Synopsis

# Every single layer matters

Physics 2, s37
A critical thickness below which thin films of the metallic ferromagnet ${\text{SrRuO}}_{3}$ become insulating and lose their ferromagnetic properties has been determined.

$SrRuO3$ belongs to a class of complex perovskite oxides that display an interesting interplay of spin, charge, and orbital degrees of freedom, and may provide alternatives to conventional silicon-based electronics. While bulk $SrRuO3$ is a metallic ferromagnet at low temperatures, thin films of $SrRuO3$ undergo a metal-to-insulator transition and exhibit intriguing changes in the magnetic order as a function of thickness. A detailed understanding of how the thickness of the films affects the underlying physics is, however, absent.

In a Rapid Communication published in Physical Review B, Wolter Siemons and Gertjan Koster of the University of Twente in the Netherlands, and Jing Xia, Malcolm Beasley, and Aharon Kapitulnik of Stanford University study the transport and magnetic properties of thin films of $SrRuO3$ grown on a $SrTiO3$ substrate. They pin the critical thickness for the metal-insulator transition to four layers, observing eight orders of magnitude increase in resistance when the thickness decreases from four to three layers. In addition, they find that for two and three layers, the axis of the magnetic moment associated with ferromagnetism collapses to the plane of the films, compared to the bulk case where the alignment is close to perpendicular. The authors propose that reconstruction of the crystal lattice at the interface with the $SrTiO3$ substrate creates an antiferromagnetic layer and induces the insulating state in the two and three layer case. The implication is that a thickness of four layers is adequate to overcome the interface influence, resulting in a phase transition to the bulk properties of $SrRuO3$.– Alex Klironomos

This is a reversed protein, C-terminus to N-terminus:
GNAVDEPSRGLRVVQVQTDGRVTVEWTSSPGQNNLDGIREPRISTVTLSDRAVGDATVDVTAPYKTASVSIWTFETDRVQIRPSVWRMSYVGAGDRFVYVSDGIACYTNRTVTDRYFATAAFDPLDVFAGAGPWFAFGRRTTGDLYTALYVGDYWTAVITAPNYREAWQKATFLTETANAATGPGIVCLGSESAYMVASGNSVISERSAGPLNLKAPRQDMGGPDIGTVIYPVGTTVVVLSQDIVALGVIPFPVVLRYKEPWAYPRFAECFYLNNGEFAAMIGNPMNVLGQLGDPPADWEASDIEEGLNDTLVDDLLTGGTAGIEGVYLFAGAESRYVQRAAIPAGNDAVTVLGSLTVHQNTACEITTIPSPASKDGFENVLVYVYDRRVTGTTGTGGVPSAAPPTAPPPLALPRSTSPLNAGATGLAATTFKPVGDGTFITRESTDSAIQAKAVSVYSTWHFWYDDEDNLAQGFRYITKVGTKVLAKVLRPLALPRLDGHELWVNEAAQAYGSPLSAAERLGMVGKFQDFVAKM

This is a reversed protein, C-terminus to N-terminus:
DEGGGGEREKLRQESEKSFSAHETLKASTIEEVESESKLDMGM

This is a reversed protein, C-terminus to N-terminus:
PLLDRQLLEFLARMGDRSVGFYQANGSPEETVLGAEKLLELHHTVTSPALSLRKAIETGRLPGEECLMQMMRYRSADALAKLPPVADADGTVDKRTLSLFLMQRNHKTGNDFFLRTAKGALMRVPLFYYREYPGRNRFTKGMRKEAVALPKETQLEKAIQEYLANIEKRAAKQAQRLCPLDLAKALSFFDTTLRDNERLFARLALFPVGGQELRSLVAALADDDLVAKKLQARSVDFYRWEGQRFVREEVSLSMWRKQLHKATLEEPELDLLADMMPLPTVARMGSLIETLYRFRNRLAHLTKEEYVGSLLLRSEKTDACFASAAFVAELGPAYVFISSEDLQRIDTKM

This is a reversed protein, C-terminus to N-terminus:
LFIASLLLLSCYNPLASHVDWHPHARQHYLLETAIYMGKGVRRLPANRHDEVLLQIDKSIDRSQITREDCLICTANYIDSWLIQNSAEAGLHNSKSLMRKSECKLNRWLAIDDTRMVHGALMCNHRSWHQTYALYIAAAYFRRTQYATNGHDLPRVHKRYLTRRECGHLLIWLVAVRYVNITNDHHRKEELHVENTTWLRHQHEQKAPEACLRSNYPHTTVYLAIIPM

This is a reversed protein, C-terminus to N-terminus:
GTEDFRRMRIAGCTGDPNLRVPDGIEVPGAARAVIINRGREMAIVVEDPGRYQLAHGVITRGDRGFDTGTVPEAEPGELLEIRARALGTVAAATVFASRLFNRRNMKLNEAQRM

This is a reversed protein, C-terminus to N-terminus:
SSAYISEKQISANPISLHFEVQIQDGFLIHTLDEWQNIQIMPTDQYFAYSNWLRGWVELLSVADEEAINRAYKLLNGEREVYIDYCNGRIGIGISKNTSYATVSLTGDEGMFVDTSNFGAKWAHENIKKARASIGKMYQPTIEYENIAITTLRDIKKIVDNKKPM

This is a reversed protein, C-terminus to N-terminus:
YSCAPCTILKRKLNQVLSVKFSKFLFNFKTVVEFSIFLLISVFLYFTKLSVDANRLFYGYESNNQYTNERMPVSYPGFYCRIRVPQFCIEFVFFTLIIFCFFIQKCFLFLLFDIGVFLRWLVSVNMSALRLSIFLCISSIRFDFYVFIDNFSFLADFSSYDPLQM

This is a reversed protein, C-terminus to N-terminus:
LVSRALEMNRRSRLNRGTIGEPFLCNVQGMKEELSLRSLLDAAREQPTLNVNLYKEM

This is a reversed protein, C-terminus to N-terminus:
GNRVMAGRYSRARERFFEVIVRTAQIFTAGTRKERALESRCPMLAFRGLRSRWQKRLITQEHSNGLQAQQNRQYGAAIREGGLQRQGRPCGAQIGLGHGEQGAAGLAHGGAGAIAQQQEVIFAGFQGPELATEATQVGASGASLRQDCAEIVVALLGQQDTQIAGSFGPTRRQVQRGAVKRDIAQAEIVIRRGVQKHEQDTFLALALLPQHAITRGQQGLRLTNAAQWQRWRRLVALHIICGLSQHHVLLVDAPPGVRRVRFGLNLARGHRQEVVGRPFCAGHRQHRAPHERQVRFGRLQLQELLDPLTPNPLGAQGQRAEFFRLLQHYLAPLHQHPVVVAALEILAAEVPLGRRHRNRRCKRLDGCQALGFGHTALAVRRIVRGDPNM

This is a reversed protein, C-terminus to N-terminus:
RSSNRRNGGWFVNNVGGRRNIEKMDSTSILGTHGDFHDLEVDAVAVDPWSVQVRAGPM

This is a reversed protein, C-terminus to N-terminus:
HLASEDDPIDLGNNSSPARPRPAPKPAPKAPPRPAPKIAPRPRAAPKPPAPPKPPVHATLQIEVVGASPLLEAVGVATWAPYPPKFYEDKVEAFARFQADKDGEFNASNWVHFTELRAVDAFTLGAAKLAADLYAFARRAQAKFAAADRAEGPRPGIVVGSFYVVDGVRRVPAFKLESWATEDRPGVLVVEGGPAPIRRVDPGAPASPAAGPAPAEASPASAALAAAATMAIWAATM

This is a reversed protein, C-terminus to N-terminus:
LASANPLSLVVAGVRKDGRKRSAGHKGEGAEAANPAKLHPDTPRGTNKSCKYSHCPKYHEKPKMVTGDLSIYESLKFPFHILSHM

Nanophysics

## Related Articles

Atomic and Molecular Physics

### Enhanced Emission for Improved Electron Spectroscopy

Researchers have demonstrated a new electron field emitter with unprecedented brightness and spectral purity, promising a breakthrough in electron microscope spectroscopy. Read More »

Condensed Matter Physics

### Frequency Combs from Just One Mode

Experiments disprove the general assumption that more than one wave mode is needed to produce a spectral pattern called a frequency comb. Read More »

Optics

### Optical Vortex Sizes Up Nanoparticles

A novel method for measuring nanoparticle size could have applications in industry and basic materials science research. Read More »